The Daily Mail guide to social justice.
The world of Outlaw is supposed to be ours, as best as I could gather. This boldly ignores the fact that it patently isn't, sharing more in common with Children of Men's bleak vision of London than what is, for its manifold faults, still one of the safer major world capitals to be in. Anyhoo, for the sake of argument let's accept that the police are ludicrously corrupt, gangs of thugs roam the street doling out random beatings that go unpunished and, well, that everything that you'd read in the Daily Mail were you brainwronged enough to read the Daily Mail was the gospel truth. Of course, that's opening up a whole new epistemic enquiry into just how true the gospel is, which is of little benefit to anyone. Let us instead draw a veil over the matter and never speak of this sorry episode again.
Paratrooper Danny Bryant (Sean Bean) returns to this bleak urban hellscape, finding it difficult to fit back in with a failing society. After blindly ploughing his motor into someone else's car having previously been unsettled by a nightmare (no, honestly), Gene Dekker (Danny Dyer) takes a fairly mild beating which is frankly more of a sign of his idiocy than a collapsing social order. Top Q.C. Cedric Munroe (Lennie James)'s prosecution of an underworld kingpin leads directly to his wife and unborn child being killed, although usefully for the purposes of the film he has no way to prove said baddie was behind the deed. Sandy Mardell (Rupert Friend) was previously beaten by a gang of thugs so badly he's scarred for life. Hotel security guard Simon Hillier (Sean Harris) is just weird and creepy. They reluctantly form a gang under Bryant's leadership, ready to strike a blow for truth and justice and so forth and so on.
Aided by copper Walter Lewis (Bob Hoskins), disgusted with the corruption endemic in the force, the gang ponderously set off to revenge themselves on their transgressors over a timeframe that's completely impossible to determine thanks to jarring cuts and downright broken pacing. Leaving that aside, only one of the characters, Munroe, has any sort of story arc that justifies an emotional involvement and moronically he winds up playing fourth fiddle to Bean's gruff Northernisms, Hoskins' shouty cockney act and Danny Dyer playing Danny Dyer, again.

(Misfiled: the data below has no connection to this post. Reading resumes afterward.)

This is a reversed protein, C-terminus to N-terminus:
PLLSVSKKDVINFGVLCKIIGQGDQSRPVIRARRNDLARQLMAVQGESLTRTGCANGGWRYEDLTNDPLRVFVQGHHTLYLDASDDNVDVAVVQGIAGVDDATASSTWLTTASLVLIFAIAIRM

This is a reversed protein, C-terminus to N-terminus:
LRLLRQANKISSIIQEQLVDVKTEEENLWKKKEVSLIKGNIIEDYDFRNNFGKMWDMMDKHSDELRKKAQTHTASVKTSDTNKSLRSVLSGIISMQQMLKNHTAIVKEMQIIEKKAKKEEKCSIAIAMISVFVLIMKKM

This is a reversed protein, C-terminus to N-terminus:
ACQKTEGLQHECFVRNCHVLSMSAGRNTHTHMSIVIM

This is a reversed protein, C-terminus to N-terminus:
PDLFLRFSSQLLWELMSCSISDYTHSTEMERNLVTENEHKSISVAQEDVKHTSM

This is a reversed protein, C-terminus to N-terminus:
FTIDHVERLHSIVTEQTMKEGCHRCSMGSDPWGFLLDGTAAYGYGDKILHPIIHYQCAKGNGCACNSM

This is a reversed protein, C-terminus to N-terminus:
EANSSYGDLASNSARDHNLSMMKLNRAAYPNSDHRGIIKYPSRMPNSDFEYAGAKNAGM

There seems to be some attempt at social commentary from director Nick Love, which represents a sea change from prior, mostly vapid, recent outings The Football Factory and The Business. It's main problems are that it fails at the commentary aspect because it says nothing of any real weight, worth or import, and it manages to fail at the social aspect by showing a degenerate society that simply doesn't exist outside of the editorial pages of the right wing press. Even someone who's fairly convinced that this world is heading towards hell in a handbasket quicksmart, someone like, say, me, can't tally Outlaw's reflection of society with the real world and as such can't be motivated to give much of a monkeys.
So then, it's a poorly executed, poorly written, blandly albeit not badly acted film. Surely it can't be all bad? I don't remember feeling quite so vitriolic while sat in front of it, but a bigger problem is perhaps that I sat in front of it a mere two days ago and already struggle to remember any specifics of it at all. So I suppose the take-home message from this sermon is that Outlaw isn't very good at all, but even if you are unfortunate enough to see it the experience is so forgettable that you'll have, er, forgotten it completely before it can scar your long term memory. Hmm. I doubt I'll be getting a quote on the DVD box for this one, then.
Were I in the business of passing quantifiable judgements, I'd award this 1/5 TippyMarks.
Danny Dyer (Gene Dekker)
Lennie James (Cedric Munroe)
Rupert Friend (Sandy Mardell)
Sean Harris (Simon Hillier)
Bob Hoskins (Walter Lewis)